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Ennio Morricone, Oscar-Winning Film Composer, Dies at 91

Italian composer won his first Oscar for 2016’s ”The Hateful Eight“ after six nominations

Oscar-winning Italian composer Ennio Morricone died Monday at age 91, his lawyer told the New York Times.

Morricone became famous for his melodic scores for 1960s Westerns like “The Good, The Bad and the Ugly” and “Once Upon a Time in the West.” He drew on his work in so-called spaghetti Westerns for Quentin Tarantino’s 2015 Western “The Hateful Eight,” which earned the composer his first Academy Award after five previous nominations and an honorary award in 2007.

In addition, Morricone picked up three Golden Globes and two Grammy Awards during his long and celebrated career.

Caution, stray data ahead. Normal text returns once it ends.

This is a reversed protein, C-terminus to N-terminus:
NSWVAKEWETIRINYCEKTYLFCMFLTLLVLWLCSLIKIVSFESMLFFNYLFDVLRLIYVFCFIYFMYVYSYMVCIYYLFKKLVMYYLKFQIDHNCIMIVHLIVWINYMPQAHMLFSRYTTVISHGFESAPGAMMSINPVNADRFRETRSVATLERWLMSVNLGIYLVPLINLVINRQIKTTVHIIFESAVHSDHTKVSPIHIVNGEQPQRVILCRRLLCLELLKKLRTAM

The Rome-born composer wrote the scores for more than 500 films in a wide range of genres and styles — but often drawing on his desire to place music and sound effects like ticking watches and buzzing flies at the foreground of the filmgoer’s consciousness.

He earned Oscar nominations for Terrence Malick’s 1978 drama “Days of Heaven,” Roland Joffe’s 1986 film “The Mission,” Brian De Palma’s 1987 hit “The Untouchables,” Barry Levinson’s 1991 crime drama “Bugsy” and Giuseppe Tornatore’s 2000 romance “Malena.”

The prolific composer banged out as many as 20 movies scores in a single year. Other credits include Édouard Molinaro’s “La Cage aux Folles” (1978), John Carpenter’s “The Thing” (1982), Roman Polanski’s “Frantic” (1988),  Tornatore’s “Cinema Paradiso” (1988), Wolfgang Petersen’s “In the Line of Fire” (1993), and Warren Beatty’s “Bulworth” (1998).

Tributes soon poured in for the composer. “We will always remember, with infinite gratitude, the artistic genius of Maestro Ennio Morricone,” Italian Prime Minister Giuseppe Conte tweeted. “It made us dream, move, reflect, writing memorable notes that will remain unforgettable in the history of music and cinema.”